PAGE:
Colorado Spoons for Salmon Fishing
with Allan Burgess
Most salmon taken nowadays are caught on Zed spinners. However, they are also caught on flies and Colorado spoons like the one shown here. This was a very popular rig 30 plus years ago but is seldom seen today. It is successful when used to fish the fast water of the river “gut” and in deep holes up-river.
I remember this rig being used to great effect by anglers fishing the very fast water of the Waitaki River gut during a salmon fishing competition many years ago. At the time there were some 500 cumecs (cubic metres of water per second) flowing through the narrow gut. The raging torrent of water was very fast and deep. Big Chinook salmon were running in from the sea up through gut into the river. As they did so they were hugging the bottom where “shear effect” means the flow is slightly less right down on the bottom. Anglers were using Colorado spoons, heavy line, and 85 g (3-ounce) sinkers, and more, to get their small bladed Colorados down to the bottom. Every so often an angler would go running past towards the surf with a fish on. The salmon would, of course, be unstoppable in such fast water. The only option being to let the fish take off line and hopefully eventually land it in quieter water further down the beach. It worked for some but many fish got off. No doubt some would have been foul-hooked too I guess.
You can read about fishing Colorado spinners back in the day in Memories of Salmon Fishing Days Past – 70 Years of Salmon Fishing by Clive Morriss. Many will be surprised to learn that Zed spinners, so popular today, are a relatively recent introduction.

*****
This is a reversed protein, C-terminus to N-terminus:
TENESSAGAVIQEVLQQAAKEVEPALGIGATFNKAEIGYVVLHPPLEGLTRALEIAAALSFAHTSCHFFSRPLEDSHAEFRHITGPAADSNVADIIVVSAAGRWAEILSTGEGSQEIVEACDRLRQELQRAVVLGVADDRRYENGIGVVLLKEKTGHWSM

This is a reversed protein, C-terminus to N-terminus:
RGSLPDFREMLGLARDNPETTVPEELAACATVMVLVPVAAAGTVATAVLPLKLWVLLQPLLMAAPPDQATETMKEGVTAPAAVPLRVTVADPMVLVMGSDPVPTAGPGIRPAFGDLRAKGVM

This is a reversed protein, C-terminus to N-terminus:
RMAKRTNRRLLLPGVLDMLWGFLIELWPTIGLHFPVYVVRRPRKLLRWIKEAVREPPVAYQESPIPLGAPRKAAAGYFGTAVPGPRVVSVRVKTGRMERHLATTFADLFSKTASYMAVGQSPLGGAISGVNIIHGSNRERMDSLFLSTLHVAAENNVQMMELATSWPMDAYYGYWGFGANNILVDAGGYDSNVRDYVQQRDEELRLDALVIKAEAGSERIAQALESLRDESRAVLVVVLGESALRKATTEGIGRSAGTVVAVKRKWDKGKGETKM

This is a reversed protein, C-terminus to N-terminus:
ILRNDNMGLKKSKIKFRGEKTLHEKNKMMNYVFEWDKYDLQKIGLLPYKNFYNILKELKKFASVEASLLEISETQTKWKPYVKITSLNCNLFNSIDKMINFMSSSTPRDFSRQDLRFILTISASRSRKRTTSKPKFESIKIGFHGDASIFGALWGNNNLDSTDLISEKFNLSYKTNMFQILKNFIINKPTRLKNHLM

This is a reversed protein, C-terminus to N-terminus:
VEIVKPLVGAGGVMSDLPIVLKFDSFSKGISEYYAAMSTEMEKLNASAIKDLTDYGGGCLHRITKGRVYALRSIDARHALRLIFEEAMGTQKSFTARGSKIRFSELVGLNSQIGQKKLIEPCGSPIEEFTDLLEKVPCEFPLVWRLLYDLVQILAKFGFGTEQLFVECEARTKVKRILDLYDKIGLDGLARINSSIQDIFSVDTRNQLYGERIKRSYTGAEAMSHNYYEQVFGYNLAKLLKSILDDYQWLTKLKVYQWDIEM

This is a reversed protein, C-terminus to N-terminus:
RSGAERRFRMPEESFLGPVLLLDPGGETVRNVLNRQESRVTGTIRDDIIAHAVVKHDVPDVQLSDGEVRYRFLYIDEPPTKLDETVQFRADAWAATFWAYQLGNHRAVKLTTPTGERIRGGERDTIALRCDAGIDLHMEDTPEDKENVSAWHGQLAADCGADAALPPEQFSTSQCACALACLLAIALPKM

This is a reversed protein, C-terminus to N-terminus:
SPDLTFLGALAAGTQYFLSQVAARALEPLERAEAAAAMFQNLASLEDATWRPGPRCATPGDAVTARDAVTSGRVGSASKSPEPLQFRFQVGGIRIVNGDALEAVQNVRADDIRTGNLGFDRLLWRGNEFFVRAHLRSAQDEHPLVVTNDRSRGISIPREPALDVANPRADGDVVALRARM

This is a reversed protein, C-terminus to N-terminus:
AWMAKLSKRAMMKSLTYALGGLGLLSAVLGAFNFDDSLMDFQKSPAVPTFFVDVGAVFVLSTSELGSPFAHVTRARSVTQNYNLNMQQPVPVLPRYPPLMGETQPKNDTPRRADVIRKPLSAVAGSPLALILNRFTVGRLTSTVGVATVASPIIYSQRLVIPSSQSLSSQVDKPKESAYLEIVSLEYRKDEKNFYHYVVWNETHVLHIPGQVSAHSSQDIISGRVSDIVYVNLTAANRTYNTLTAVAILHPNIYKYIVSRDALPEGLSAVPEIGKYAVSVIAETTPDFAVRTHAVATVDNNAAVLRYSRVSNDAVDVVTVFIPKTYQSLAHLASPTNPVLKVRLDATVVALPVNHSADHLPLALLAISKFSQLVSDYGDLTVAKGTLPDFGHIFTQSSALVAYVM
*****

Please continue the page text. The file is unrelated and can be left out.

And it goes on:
These are often used when fishing deeper water in a hole upstream. Some anglers take salmon on them at McIntoshes Rocks in the lower Waimakariri River. Their advantage is that they can get right down to the bottom where the salmon are lying. The blade spins when the lure is retrieved so there is plenty of lure action even in still water.
The larger the spoon the greater the water resistance. In faster water, the spinner will also tend to rise to the surface. When retrieving upstream against a strong current it can be difficult to retrieve the Colorado spoon. At such times it is advisable to use a smaller blade on the spinner to decrease resistance. The arrangement shown is also difficult to cast any great distance without eventually becoming tangled. It also tends to snag on sticks and other obstacles on the bottom more readily but only because you are more likely to get your lure all the way down – which generally is a good thing when salmon fishing in deep water and strong current. Sink rate and lure fishing depth can be controlled quite well by changing to a lighter or heavier lead depending on water depth and flow rate.
Check your Fish & Game fishing regulations booklet for the distance the lead must be from the lure.
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